| Cancer-related Mutations Identified in Body Fluids|| |
Various body fluids such as blood, urine, saliva, cerebrospinal fluid, sweat, tears, peritoneal fluid, vomit, breast milk, semen, and vaginal fluids have unique structural composition specific to certain diseases and conditions. Cancer-related mutations are seen not only in body fluids draining a tumor but also in body fluids secreted away from the initial point where a solid tumor is developing. Cancer-related nucleic acids and proteins identified in body fluids are being used as molecular markers for early diagnosis, recurrence, survival, metastatic indicators, and pharmacological response to therapeutic intervention. The new area of research is early detection of OSCC using salivary diagnostics. Of all biofluids, blood and saliva have been widely studied for reliable biomarkers for cancer detection.
| Biomarkers|| |
In 1998, the National Institute of Health defined biomarker as a characteristic that is objectively measured and evaluated indicator of normal biologic processes, pathogenic processes, or pharmacological response to therapeutic intervention. Biomarkers are molecular signatures specific to certain disease. The main aim of discovery of biomarkers is to maximize the survivability of cancer through better diagnostics and treatment. Deciphering an individual biomarker signature will aid in the detection, risk assessment, diagnosis, prognosis, and monitoring of disease.
| Saliva as Perfect Diagnostic Medium|| |
Human saliva represents whole-body images and is considered “mirror of body's health.” Oral cancer lesion with its constant salivary contact makes the measurement of tumor markers in saliva an attractive alternative to serum and tissue testing. Saliva contains an array of analytes used as biomarkers for translation research and clinical applications. It has a variety of enzymes, hormones, antibodies, antimicrobial constituents, and cytokines. Many of these enter saliva from blood by passing through cells by transcellular, intracellular diffusion, and paracellular routes by extracellular ultrafiltration within salivary glands or through gingival sulcus. Hence, many constituents of blood are also seen in saliva. It is an important indicator of oral and systemic health.,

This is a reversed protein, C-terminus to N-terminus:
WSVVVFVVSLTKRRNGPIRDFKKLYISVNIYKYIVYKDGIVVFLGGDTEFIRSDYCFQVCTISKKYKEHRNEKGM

| Rationale Behind the Use of Salivary Biomarkers|| |
- Easily accessible, noninvasive
- Safe to handle compared to blood, feasibility of greater volume for testing, and repeated sampling for monitoring over time
- Easy to ship and store as it does not clot
- Simplicity of collection with minimal training requirement
- Self-collection by patient negates the need for direct interaction with health-care workers and investigators, thus reducing nosocomial infections and less requirement of personal protection equipment
- Can be used for mass screening of large population.
Despite several advantages, disadvantages do exist. The concentration of most analytes in saliva is very low (100–1000 fold) as compared to their concentration in blood; however, this may not be a limitation for saliva sampling in oral cancer, as the biomarkers are usually locally released from the tumor site and the availability of highly sensitive technology.,
| Method of Collection and Stimulated versus Unstimulated Saliva|| |
Saliva can be collected by either stimulated or unstimulated way. Unstimulated whole saliva (WS) is collected by draining/drool, spitting, suction, or swab. Although these are commonly employed, there is presently no universally accepted method for sample collection. Stimulated saliva is collected by performing masticatory movements or by gustatory stimulation using citric acid, paraffin, or gum base. Irrespective of the method employed, it is vital that subjects rinse the mouth with water before sample collection to avoid any contaminants. Unstimulated saliva is more favorable as stimulated saliva production decreases the concentration of small molecules such as myoglobin, changing the total composition of the analyzed saliva in favor of large molecules. Salivary analysis can also be done for the diagnosis of various conditions such as autoimmune diseases, infections, monitoring of levels of hormones and drugs, forensic evidence, bone turnover marker, and diagnosis of oral diseases with relevance to systemic diseases.,,
| Salivaomics for the Detection of Various Cancers and Oral Squamous Cell Carcinoma|| |